We also constantly check in to confirm that we are both having fun on the trip: “Do we really have time for this detour?” or “Have you gone for another hike or do you need to take the time to work?” We always make our needs known and we are open to flexibility in our schedule to prevent any resentment or unhappiness from setting in.
Communication is the key to any partnership, and RV travel offers a lot of possibilities to connect – in so many more ways. (Cue the tunes of Barry White.)
We are often reminded of the importance of forgiveness
There are many characteristics that go into a healthy partnership, including the ability to forgive easily. This can be put to the test every day (sometimes every hour!) On an RV road trip.
As I mentioned, I am in charge of the navigation on the road – making our plans to get from point A to point B. And more than once I have completely messed up the job. I once guided our motorhome down a side road, thinking it would be faster than taking a longer road. Big mistake! The bumpy dirt road meant we were traveling about 15 miles per hour, veering on time.
Another day I took us down a city road riddled with potholes so deep that they knocked our bikes off the rack in the back of the motorhome, smashing a headlight on the Jeep that we towed. (Oops.)
But my mistakes spark in my husband the mantra we often used when our children were young: “It’s okay. Everyone makes mistakes. ”He could have stolen from the grip when I accidentally steered us north for miles as we had to head south, but his patient response -“ Not much. are in no rush – just made me love it even more.
Waking up in new places adds anticipation and mystery
The goal of our RV road trip itineraries has been to visit places we have never been before. (I want to see all the national parks in the mainland US!) We’ve been generally on a stretch of time, needing to end our RV trips by a certain date, so we don’t dwell on the same one too long. in law.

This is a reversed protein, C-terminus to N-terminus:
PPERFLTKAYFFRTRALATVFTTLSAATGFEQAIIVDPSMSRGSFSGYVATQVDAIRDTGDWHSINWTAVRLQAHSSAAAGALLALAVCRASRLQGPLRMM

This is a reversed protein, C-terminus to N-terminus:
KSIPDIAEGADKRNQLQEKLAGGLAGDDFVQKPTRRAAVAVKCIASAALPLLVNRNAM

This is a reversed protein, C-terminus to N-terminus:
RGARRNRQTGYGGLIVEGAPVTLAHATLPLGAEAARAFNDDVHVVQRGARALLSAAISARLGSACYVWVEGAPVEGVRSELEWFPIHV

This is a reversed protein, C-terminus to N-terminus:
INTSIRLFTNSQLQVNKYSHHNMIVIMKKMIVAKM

I find it exciting every time we enter a new campground. What will it look like? Who will be our neighbors? And I wake up excited every morning. What will today’s adventures bring?
The places we’ve stayed overnight on our RV trips – from a Walmart parking lot in North Dakota to an upscale RV resort in California to a Kentucky distillery – have been incredibly diverse. . Every place is so different that I wake up to a new sight outside my front door almost every day.
Motorhome travel is travel
Train travel is appealing for a reason. You can sit and let someone else drive while admiring the countryside passing through large windows. Being a passenger in an RV is similar.
While I have to keep an eye on the navigation app, I can peek through the front and side windows of our rig to see the sprawling hay fields pass by. We drove through downtown Chicago and across New York’s Throgs Neck Bridge. We climbed high mountain passes, skirted the Atlantic Ocean, traversed deserts dotted with giant cacti – and I had a view of glory out front the whole way.
Watching the campaign go by makes VR adventures much more travel-related. That said, as romantic as it is to hit the road regularly, not knowing what’s around the corner, settle in a campsite and relax with a glass of wine and a plate of cheese while listening to the music. whispers from neighbors (or the cows next door. mooing!) is also wonderfully heartwarming.
My husband and I have learned that motorhome travel is fine for us. It’s certainly not all sun and rainbows, but solidarity on the road – when it’s just him and me, working as a team, exploring our beautiful country – has brought us closer together. Investing in an RV is one of the best things we could have done for our wedding, and I can’t wait to return to BB le RV soon.
Want to travel in RV? Here is some further reading: